- Use and know the product –
Being unfamiliar with the product or web site of the company is fatal- because interviewers will get to know about your ignorance. Candidates, who have used the product or know it well, share insight and knowledge and they even have stories about how the product has helped them in their career etc.
If you are looking for internship positions with renowned companies, log on to ThGongzuo.com to find the right internship and save your precious time.
For some start-ups it is inevitable to hire interns at the initial stages of their company’s growth. While this may initially appear to be a good practice, especially with start-ups’ tight financial constraints, the grind of managing the interns could overshadow the benefits of having them in your office.
Internships are a “give and take” relationship because the commitment goes both ways – an intern works for your start-up, but you have to teach the intern the necessary skills and give him or her individual learning plan in return. The intern is working for you because he or she wants to learn and get experience in his or her field of expertise.
Pros and cons of hiring interns
There are mostly ‘pros’, but you need to be aware of one con: Interns are time consuming in the beginning of their internship. You need to take the time to teach them a new set of skills and integrate them into the workplace.
Here are the benefits of hiring interns:
- The most important benefit to the start-ups is that they get cost effective dynamic workforce.
- For most interns, it is their first job, so they give their best to the employer. They are motivated and have desire to learn and progress within their field.
- Interns fill positions and assist employers with innovative ideas and technology.
- Internships allow employers to connect with and build relationships with students early in their academic careers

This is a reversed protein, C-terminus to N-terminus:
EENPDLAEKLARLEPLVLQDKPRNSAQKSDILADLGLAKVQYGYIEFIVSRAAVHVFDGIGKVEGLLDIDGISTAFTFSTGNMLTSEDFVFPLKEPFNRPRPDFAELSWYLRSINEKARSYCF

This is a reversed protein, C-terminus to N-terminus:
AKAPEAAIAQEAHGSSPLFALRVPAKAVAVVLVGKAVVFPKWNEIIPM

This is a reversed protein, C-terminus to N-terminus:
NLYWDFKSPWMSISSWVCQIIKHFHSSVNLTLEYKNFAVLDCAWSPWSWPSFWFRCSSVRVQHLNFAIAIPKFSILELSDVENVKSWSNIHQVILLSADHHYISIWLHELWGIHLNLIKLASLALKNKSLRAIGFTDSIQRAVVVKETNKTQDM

- Employers can test the candidates before offering him/her full time position within an organization.
- Smaller, less important tasks could be given to interns, so that experienced workforce could devote their full attention to more productive work.
However, these benefits could come at a cost of your time and energy.
- You spend more time teaching them how to work and what to work on
- If you have more number of interns, your business activities may suffer when interns go back to school.
- Most start-up founders will take the interns under their wing and teach them what they know. As an internship cycle usually repeats itself every 3/6 months, it can be quite taxing.
- If handover is not done properly when an internship comes to an end, you could lose your business.
In a small start-up, interns can either make or break your company. However, if handled and planned correctly, internships can be meaningful to both you – the employer and your interns.
If you plan to hire interns for your start-up, register on TheGongzuo.com and advertise your open positions to get qualified interns.
An interview is your opportunity to impress an employer and show how perfect you are for the job. Missing the interview or arriving late can jeopardize your chances and is something you should avoid at all costs. However, unavoidable situations sometimes occur that would make it impossible to attend. If you take appropriate steps immediately, you might be able to appease the employer and get a second chance.
The right thing to do, regardless of the reason why you missed the interview, is to send the recruiter a formal letter or email message of apology/explanation. It’s best to keep your letter or message brief but sincere. Take responsibility for your failure to appear for the interview. If you still want to work for the company and you had a good reason for missing the interview, let the recruiter know this, too. It can’t hurt and you might get a second chance!
Even if you were caught among unavoidable circumstances, missing an interview is highly unprofessional. But, still you can request the employer to reschedule your interview. He/she may refuse, but you can try. If the interviewer does agree to schedule another meeting, make note of the time and date, and thank him or her for the opportunity.
If the interviewer agrees to reschedule the meeting, make an effort to arrive at least 15 minutes early. Thank the interviewer for the opportunity, but do not mention the missed interview and do not make any excuses about it. Be polite, professional and do your best to show the interviewer that you’re a reliable, competent candidate. Good luck!